‘The Way of the World’

Shakespeare ’70 tackles this 1700 comedy of manners by William Congreve.

By: Matt Smith
   Trenton-based Shakespeare ’70 is the area’s only (mostly) classical theater company. Led by Dr. John F. Erath, English professor emeritus at The College of New Jersey, the troupe shows a logical reverence for the Bard and his contemporaries.
   Shakespeare ’70 tackles the likes of Macbeth and Richard III at the Open Air Theatre in Washington Crossing State Park in summer, then moves indoors to the Studio Theater at TCNJ in fall and winter to perform George Bernard Shaw, Richard Brinsley Sheridan and Oscar Wilde, to name a few. The company is currently offering a solid reading of William Congreve’s 1700 comedy of manners, The Way of the World.
   Like the work of Moliére or Sheridan, this Restoration play is a relatively frothy, lighthearted undertaking. Edward Mirabell is a man of many "affairs" and has his sights set on Mrs. Millamant. Her aunt, Lady Wishfort, doesn’t approve, so Mirabell puts a plan in motion to gain the upper hand on the confused old matron. The scheming Fainall, who married Lady Wishfort’s daughter to cover up her affair with Mirabell, schemes to take his wife’s inheritance with the aid of his lover, Mrs. Marwood, whose advances were rebuffed by Mirabell. Add to the mix a pair of faux suitors (Witwoud and Petulant), Lady Wishfort’s coarse country nephew (Sir Wilful Witwoud) and a pair of conspiring servants (Waitwell and Foible).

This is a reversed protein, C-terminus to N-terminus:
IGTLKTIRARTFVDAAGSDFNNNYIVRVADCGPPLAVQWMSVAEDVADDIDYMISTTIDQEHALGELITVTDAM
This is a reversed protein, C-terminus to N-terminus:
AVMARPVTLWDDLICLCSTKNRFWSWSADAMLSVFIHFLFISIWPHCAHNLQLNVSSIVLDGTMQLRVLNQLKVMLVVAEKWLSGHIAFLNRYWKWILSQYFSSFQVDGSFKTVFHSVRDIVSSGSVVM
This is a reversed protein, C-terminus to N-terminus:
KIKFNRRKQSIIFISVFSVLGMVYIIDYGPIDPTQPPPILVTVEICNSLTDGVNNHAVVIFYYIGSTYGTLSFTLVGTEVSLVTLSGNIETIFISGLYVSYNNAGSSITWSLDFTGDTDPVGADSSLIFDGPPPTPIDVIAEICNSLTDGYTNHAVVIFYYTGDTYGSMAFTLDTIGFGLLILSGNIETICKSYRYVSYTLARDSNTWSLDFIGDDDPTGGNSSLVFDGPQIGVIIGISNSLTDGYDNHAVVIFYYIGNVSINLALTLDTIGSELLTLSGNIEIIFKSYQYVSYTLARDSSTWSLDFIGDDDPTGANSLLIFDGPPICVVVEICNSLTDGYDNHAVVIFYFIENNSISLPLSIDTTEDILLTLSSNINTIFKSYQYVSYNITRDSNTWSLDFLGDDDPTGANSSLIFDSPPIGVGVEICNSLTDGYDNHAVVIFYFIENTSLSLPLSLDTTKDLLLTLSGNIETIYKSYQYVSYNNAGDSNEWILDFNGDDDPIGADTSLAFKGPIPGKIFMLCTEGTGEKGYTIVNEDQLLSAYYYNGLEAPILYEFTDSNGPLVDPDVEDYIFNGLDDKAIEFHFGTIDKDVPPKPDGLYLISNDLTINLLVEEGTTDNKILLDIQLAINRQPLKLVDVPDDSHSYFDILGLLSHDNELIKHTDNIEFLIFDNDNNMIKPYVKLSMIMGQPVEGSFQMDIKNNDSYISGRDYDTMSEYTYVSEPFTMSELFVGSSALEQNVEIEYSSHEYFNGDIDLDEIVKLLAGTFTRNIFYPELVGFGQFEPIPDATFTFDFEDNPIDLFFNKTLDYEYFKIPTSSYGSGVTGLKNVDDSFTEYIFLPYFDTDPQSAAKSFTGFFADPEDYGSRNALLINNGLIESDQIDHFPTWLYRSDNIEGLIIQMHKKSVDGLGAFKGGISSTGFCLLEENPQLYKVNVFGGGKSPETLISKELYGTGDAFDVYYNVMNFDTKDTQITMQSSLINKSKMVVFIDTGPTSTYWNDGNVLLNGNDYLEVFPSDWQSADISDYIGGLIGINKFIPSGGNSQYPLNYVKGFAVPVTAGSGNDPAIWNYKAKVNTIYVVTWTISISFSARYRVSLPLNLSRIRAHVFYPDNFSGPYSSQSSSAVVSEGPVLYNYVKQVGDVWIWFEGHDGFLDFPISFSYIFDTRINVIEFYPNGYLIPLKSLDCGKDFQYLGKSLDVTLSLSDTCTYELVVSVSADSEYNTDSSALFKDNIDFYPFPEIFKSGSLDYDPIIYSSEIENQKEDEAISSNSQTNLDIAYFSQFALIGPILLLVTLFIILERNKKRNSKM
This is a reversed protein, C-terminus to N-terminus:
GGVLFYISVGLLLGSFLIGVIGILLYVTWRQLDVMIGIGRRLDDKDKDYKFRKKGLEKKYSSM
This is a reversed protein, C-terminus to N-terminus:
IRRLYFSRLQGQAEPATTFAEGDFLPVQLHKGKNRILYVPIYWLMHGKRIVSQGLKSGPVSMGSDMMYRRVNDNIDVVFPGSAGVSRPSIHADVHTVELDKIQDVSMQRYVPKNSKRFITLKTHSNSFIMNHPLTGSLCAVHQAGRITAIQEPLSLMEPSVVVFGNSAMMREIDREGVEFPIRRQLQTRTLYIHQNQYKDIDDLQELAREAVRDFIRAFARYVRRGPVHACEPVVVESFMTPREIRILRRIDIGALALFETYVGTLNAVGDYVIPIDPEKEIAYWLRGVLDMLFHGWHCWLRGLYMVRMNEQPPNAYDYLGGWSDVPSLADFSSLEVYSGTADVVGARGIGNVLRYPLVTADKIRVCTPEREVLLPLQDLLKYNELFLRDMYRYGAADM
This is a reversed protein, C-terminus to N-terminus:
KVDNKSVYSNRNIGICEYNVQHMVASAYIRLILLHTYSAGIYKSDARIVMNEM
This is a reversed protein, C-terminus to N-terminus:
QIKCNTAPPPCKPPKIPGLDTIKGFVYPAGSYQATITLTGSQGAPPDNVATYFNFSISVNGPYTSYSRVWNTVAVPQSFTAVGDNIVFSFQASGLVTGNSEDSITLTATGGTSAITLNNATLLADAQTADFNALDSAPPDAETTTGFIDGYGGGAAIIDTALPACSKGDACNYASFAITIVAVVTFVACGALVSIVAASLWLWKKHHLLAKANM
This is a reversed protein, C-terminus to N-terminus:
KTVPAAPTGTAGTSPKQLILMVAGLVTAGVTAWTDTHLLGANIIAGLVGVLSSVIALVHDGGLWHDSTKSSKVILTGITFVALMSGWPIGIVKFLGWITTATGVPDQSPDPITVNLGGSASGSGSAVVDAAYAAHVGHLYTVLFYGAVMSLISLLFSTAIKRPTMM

The cast of Shakespeare ’70 veterans is mostly successful with the 300-year-old material, although some of the period-specific wit misses its mark. Kurt Penney plays Mirabell as withdrawn and almost maudlin, whereas a bit more bravado might suit. Carol Kehoe is a pleasantly ditzy, demanding Millamant, emphasizing her zingers with a jab of her fan. Kay Schwinn Potucek is a standout as Lady Wishfort, her face caked in makeup and her head constantly spinning in confusion. Rupert Hinton has fun as the morally bankrupt Fainall (and, a Brit by birth, has the best accent). Carol Thompson projects an in-control warmth as Mrs. Fainall, while Janet Quartarone gives Mrs. Marwood a delicious sneer.
   As Witwoud and Petulant, Tom Curbishley and Curt Foxworth (in particular) get laughs for their flamboyance but miss a few as they race through their lines. Dale Simon paints broadly hilarious strokes as the uncouth Sir Wilful Witwoud. George Hartpence and Melissa Evans cavort as the amorous servants Waitwell and Foible.
   Dr. Erath directs with an appreciation for the language that sends the evening past the three-hour mark. The set, also by Dale Simon, is elegantly simple — a map of the world painted on the stage, bookended by two frequently slammed doors. Scaramouche of Bethlehem, Pa., provides the costumes.
   More than half of the opening-night audience was TCNJ students, furiously taking notes, with at least one reading along from her copy of the play. It was, after all, an academic evening.
The Way of the World continues at the Studio Theater, The College of New Jersey, Route 31, Ewing, through Feb. 22. Performances: Thurs.-Sat. 8 p.m., Sun. 2 p.m. Tickets cost $12, $10 groups/seniors/TCNJ faculty and staff, $6 students. For information, call (609) 882-5979. On the Web: www.shakespeare70.org